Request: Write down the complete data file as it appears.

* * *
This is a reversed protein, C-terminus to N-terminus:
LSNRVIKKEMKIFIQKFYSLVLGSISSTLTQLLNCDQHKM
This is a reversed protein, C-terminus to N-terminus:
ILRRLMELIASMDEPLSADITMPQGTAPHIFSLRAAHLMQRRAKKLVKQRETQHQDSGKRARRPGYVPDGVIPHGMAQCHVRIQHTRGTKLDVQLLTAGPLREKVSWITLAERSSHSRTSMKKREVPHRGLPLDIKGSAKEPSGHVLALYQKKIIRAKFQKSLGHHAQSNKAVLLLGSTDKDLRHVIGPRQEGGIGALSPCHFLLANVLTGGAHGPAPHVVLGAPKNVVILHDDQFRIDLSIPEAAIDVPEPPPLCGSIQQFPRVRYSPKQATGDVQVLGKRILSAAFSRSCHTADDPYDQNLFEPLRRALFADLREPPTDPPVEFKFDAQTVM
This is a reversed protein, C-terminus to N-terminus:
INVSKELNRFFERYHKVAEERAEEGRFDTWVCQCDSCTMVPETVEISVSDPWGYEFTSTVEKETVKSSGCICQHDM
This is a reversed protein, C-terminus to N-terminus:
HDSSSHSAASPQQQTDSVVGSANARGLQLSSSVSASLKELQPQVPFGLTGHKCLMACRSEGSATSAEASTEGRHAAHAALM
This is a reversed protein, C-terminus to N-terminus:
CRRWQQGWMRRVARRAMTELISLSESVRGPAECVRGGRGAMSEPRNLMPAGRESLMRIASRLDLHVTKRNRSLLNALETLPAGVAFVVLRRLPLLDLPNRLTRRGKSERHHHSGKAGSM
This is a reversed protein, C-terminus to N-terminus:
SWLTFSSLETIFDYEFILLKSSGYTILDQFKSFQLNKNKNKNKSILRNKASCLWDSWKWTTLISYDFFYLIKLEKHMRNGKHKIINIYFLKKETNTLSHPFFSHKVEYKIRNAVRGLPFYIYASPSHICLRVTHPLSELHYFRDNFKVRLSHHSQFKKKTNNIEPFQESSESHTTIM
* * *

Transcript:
This is a reversed protein, C-terminus to N-terminus:
LSNRVIKKEMKIFIQKFYSLVLGSISSTLTQLLNCDQHKM
This is a reversed protein, C-terminus to N-terminus:
ILRRLMELIASMDEPLSADITMPQGTAPHIFSLRAAHLMQRRAKKLVKQRETQHQDSGKRARRPGYVPDGVIPHGMAQCHVRIQHTRGTKLDVQLLTAGPLREKVSWITLAERSSHSRTSMKKREVPHRGLPLDIKGSAKEPSGHVLALYQKKIIRAKFQKSLGHHAQSNKAVLLLGSTDKDLRHVIGPRQEGGIGALSPCHFLLANVLTGGAHGPAPHVVLGAPKNVVILHDDQFRIDLSIPEAAIDVPEPPPLCGSIQQFPRVRYSPKQATGDVQVLGKRILSAAFSRSCHTADDPYDQNLFEPLRRALFADLREPPTDPPVEFKFDAQTVM
This is a reversed protein, C-terminus to N-terminus:
INVSKELNRFFERYHKVAEERAEEGRFDTWVCQCDSCTMVPETVEISVSDPWGYEFTSTVEKETVKSSGCICQHDM
This is a reversed protein, C-terminus to N-terminus:
HDSSSHSAASPQQQTDSVVGSANARGLQLSSSVSASLKELQPQVPFGLTGHKCLMACRSEGSATSAEASTEGRHAAHAALM
This is a reversed protein, C-terminus to N-terminus:
CRRWQQGWMRRVARRAMTELISLSESVRGPAECVRGGRGAMSEPRNLMPAGRESLMRIASRLDLHVTKRNRSLLNALETLPAGVAFVVLRRLPLLDLPNRLTRRGKSERHHHSGKAGSM
This is a reversed protein, C-terminus to N-terminus:
SWLTFSSLETIFDYEFILLKSSGYTILDQFKSFQLNKNKNKNKSILRNKASCLWDSWKWTTLISYDFFYLIKLEKHMRNGKHKIINIYFLKKETNTLSHPFFSHKVEYKIRNAVRGLPFYIYASPSHICLRVTHPLSELHYFRDNFKVRLSHHSQFKKKTNNIEPFQESSESHTTIM